Specimens of Foreign Standard Literature ... Philosophical Miscellanies, Translated from the French of Cousin, Jouffroy, and B. Constant. With Introductory and Critical Notices.
Compilation of writings by three French philosophers edited and with notes by American Transcendentalist writer and critic George Ripley (1802–1880). Ripley was an original member of the Transcendental Club with his cousin, Ralph Waldo Emerson, and in 1841 was the founder of the experimental utopian community Brook Farm.
Philosophical Miscellanies comprise the first two volumes of a 14-volume series, edited by Ripley, Margaret Fuller, William Henry Channing, and other Transcendentalists, entitled “Specimens of Foreign Standard Literature.” Here Ripley translates and adds commentary and critical notes on select writings of philosophers Victor Cousin (1792–1867), Théodore Jouffroy (1796–1842), and Benjamin Constant (1767-1830).
“Ripley was a regular contributor to the Christian Examiner in the 1830s, the leading Unitarian theological journal of the day. In all his writing and preaching, he embraced a view of religious truth as ‘intuitive’ rather than empirical and championed the new waves of liberal religious thinking coming out of Europe, represented in the works of Friedrich Schleiermacher, Victor Cousin and others.” (Dictionary of Unitarian & Universalist Biography)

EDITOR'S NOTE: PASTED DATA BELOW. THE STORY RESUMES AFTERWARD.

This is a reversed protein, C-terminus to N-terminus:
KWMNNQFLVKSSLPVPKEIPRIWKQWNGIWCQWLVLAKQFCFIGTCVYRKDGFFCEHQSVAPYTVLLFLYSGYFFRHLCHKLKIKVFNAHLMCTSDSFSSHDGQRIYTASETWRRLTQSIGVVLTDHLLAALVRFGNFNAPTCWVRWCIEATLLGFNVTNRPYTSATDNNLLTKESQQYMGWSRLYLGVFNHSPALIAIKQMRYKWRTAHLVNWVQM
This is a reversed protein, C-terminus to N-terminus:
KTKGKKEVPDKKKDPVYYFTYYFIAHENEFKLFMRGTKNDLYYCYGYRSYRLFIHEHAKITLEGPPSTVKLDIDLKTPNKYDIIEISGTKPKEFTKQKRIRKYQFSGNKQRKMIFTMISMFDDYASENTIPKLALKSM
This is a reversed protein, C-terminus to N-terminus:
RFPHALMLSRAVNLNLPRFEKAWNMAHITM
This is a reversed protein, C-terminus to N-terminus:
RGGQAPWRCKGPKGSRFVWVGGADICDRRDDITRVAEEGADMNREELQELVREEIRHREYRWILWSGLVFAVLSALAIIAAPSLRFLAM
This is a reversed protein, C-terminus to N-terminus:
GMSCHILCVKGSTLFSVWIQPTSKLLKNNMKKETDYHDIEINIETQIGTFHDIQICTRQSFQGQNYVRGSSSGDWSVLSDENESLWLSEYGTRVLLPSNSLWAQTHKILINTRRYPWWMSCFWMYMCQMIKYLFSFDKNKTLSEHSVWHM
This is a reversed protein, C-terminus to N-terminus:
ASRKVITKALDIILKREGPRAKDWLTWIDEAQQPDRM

Description: Specimens of Foreign Standard Literature ... Philosophical Miscellanies, Translated from the French of Cousin, Jouffroy, and B. Constant. With Introductory and Critical Notices.
Boston: Hilliard, Gray and Company, 1838. xvi, , 383, ; viii, , 376pp. Uncut and unopened. 2 vols. 8vo. First editions. Publisher’s green pebbled cloth, paper spine labels. Some fading to spines, toning to paper labels, slight chipping at head and tail, else very good. Provenance: T. Cushing, Jr. (pencil signatures dated January 1, 1839). bcj 322793.